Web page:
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It’s time for spring football practice and the transfer game at high schools

It’s time for spring football practice and the transfer game at high schools
Former Westlake quarterback Patrick Roberg is one of five players competing for the starting job this spring at Oaks Christian. (Luis Sinco / Los Angeles Times)

High school football spring practices used to be about coaches taking a look at players from lower-level programs while installing their offensive and defensive schemes for the new season.

They are so much more now. They’ve become unofficial tryouts, welcoming transfer students while seeing which returning players are going to stay or leave when the competition gets tough.

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It’s gotten to the point where playbooks need to be written in pencil or put on the web with a password for access because, depending on who wins the quarterback job, a security update could be required.

This spring is a particularly sensitive time for teams with multiple quarterbacks competing for a starting job, because the losers have been known to scatter come June 1.

“With all the privatized seven-on-seven teams, the street agents, kids changing seven-on-seven teams . . . to me we’re losing what high school sports is about,” West Hills Chaminade coach Ed Croson said. “We teach kids to persevere, to get through tough times. We teach commitment and loyalty. I think it’s being lost.”

If you attend a spring passing tournament, teams have wisely figured out that they need to play multiple quarterbacks or they may be left with just one — and no one wants to go into a season with a single quarterback for a sport in which injuries are expected.

It’s a challenging balancing act for coaches because the CIF makes it so easy to transfer, and parents want their kids to play even if they’re freshmen or sophomores.

There are five quarterbacks competing for playing time at Westlake Village Oaks Christian — two senior-to-be transfer students and three sophomores-to-be. Jameson Wang showed up from Studio City Harvard-Westlake and Patrick Roberg returned from Westlake Village Westlake.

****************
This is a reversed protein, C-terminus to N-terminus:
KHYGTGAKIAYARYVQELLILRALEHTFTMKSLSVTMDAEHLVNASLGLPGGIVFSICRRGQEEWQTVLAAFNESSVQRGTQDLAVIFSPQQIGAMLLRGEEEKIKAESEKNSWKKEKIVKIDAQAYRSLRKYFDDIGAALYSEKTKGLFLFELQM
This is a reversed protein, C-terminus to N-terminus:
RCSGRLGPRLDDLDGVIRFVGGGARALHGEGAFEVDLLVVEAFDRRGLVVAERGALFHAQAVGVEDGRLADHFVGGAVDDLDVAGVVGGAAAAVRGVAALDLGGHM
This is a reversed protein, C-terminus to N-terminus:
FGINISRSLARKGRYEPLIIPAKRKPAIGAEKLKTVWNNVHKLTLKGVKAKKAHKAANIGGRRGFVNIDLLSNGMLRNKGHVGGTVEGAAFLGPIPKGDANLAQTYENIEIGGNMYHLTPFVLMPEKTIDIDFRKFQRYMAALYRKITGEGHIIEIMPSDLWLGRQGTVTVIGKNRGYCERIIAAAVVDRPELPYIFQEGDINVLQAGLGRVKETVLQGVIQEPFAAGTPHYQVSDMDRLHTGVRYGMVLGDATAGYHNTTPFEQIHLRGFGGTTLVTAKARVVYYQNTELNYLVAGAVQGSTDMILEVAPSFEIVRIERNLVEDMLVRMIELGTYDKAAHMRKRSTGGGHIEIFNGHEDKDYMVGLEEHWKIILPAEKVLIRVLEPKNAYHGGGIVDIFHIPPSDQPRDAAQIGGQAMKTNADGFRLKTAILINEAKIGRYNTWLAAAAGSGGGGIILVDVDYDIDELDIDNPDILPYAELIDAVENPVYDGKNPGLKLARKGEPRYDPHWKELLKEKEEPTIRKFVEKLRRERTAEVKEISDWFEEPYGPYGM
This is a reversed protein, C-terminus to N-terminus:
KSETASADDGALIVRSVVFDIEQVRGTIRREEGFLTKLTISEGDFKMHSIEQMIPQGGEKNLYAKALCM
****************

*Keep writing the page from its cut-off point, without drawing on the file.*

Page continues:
“It’s going to be good competition,” coach Charles Collins said.

Asked if he wanted to bet his house that all five would still be at Oaks Christian by June, Collins declined.

“It’s delicate,” he said.

Gardena Serra might have the best trio of quarterbacks anywhere in returning starter Doug Brumfield and talented freshmen Maalik Murphy and Justyn Martin. Coach Scott Altenberg has made it clear that the best player will start. That’s all a coach can really do is let competition determine a winner. Unfortunately, “waiting your turn” is no longer acceptable to many families.

Croson has his own competition about to begin. Jaylen Henderson transferred from Harbor City Narbonne, where he was unlikely to beat out All-City quarterback Jake Garcia. Now he faces a challenge from returnee Jack Costello and freshman Tyler Voss.

There are other quarterback transfers. Peter Costelli went from Santa Margarita to Mission Viejo; General Booty, originally from Texas, arrived at San Juan Capistrano JSerra after being at Corona del Mar; Lucas Lenhoff went from Calabasas to L.A. Cathedral, which lost quarterback Jared Heywood to Inglewood; Josh Stupin, who has been at Bellflower St. John Bosco, JSerra and Fountain Valley, is now at Villa Park.

Kevin Rooney, about to begin his 40th season as football coach at Sherman Oaks Notre Dame, said of spring practice, “Everybody starts anew. It’s not real football. We can’t determine starters until we get into pads. We all have our own standards and methods. We just want to be honest and upfront as we can be and hope they will compete and stick with it.”

Norco is No. 1: There’s little doubt that Norco is No. 1 in softball. The team is 23-0 and overcame a six-run deficit on Saturday night to defeat Orange Lutheran 7-6 in the championship game of the Michelle Carew Classic.

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Sarah Willis hit a two-run home run in the sixth inning.

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